Should You Reduce Your Salt Intake?

SaltThere has been a resurgence of the controversy over the effect of sodium chloride or salt on blood pressure and disease. The theory is that by reducing salt intake you reduce blood pressure and ultimately reduce cardiovascular risk. That theory was questioned recently by a researcher who suggested that salt reduction had adverse effects on human hormones and lipids which offset the benefit of the blood pressure drop.

The Cochrane Library compiles and analyzes scientific and medical research and reports on what the data really shows. They reviewed 34 studies of salt reduction and its effect on blood pressure which included 3230 participants. They found that a modest reduction in salt intake for four or more weeks resulted in a significant drop in both systolic and diastolic blood pressure in both hypertensive and normotensive patients regardless of their sex or ethnicity. They examined the effects of the salt reduction on hormones and found that there was an increase in plasma rennin activity plus aldosterone and noradrenaline. There was no change in lipid levels. They felt that the drop in blood pressure associated with decreasing your salt intake was not offset by the change in any of these hormone levels.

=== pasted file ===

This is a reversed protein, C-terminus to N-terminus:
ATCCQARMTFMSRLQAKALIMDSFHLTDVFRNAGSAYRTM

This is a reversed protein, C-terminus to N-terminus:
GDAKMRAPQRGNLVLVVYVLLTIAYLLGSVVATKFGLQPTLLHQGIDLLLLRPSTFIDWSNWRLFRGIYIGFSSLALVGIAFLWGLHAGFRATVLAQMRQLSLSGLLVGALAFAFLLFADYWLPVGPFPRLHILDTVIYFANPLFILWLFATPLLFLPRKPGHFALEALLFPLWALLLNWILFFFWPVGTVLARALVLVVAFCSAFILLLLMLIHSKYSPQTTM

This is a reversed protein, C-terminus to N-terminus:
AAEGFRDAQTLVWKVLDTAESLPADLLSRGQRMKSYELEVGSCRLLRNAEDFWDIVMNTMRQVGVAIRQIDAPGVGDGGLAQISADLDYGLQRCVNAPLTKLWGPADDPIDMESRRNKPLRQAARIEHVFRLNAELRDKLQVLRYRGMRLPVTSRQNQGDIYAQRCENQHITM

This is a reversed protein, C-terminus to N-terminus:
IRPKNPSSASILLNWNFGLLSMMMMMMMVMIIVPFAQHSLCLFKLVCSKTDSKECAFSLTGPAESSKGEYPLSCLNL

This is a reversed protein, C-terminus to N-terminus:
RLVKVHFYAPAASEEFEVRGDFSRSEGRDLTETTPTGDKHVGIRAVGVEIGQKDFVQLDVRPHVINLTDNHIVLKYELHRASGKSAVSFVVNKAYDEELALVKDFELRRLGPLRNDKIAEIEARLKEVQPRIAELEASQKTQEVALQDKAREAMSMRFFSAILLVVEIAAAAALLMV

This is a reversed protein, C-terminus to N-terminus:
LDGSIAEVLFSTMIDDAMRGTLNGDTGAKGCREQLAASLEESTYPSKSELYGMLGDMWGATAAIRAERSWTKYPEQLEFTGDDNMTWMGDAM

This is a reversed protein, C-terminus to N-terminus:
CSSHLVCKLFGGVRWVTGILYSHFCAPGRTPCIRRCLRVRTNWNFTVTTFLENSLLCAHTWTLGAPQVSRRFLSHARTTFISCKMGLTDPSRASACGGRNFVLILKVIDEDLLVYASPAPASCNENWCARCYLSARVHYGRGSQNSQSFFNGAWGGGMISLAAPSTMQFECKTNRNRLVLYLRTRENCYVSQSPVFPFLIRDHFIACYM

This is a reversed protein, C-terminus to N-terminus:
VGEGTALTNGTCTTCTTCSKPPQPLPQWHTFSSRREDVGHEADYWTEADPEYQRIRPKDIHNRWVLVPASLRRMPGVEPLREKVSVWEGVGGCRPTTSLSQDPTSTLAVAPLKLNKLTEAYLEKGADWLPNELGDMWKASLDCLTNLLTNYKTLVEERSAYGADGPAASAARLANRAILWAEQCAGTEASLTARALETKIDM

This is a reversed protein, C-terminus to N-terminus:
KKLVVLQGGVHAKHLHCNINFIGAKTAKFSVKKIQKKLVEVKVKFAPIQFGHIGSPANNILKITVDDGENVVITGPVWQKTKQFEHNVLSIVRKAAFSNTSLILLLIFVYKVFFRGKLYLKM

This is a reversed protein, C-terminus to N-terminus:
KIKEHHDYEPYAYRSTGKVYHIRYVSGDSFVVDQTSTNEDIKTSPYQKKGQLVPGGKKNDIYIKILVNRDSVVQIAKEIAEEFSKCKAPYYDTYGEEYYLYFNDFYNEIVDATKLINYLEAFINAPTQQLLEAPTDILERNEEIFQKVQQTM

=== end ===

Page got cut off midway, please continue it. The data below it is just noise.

The authors of the Cochrane Library study concluded that we need to decrease our salt intake. This will likely lower our BP and reduce our risk of heart attack and stroke.  Current recommendations call for us to reduce our salt intake to the 5-6 grams per day level. They suggest cutting it to 3 grams per day.  I will remove the salt shaker from my table and make sure that I advise my patients to do the same.

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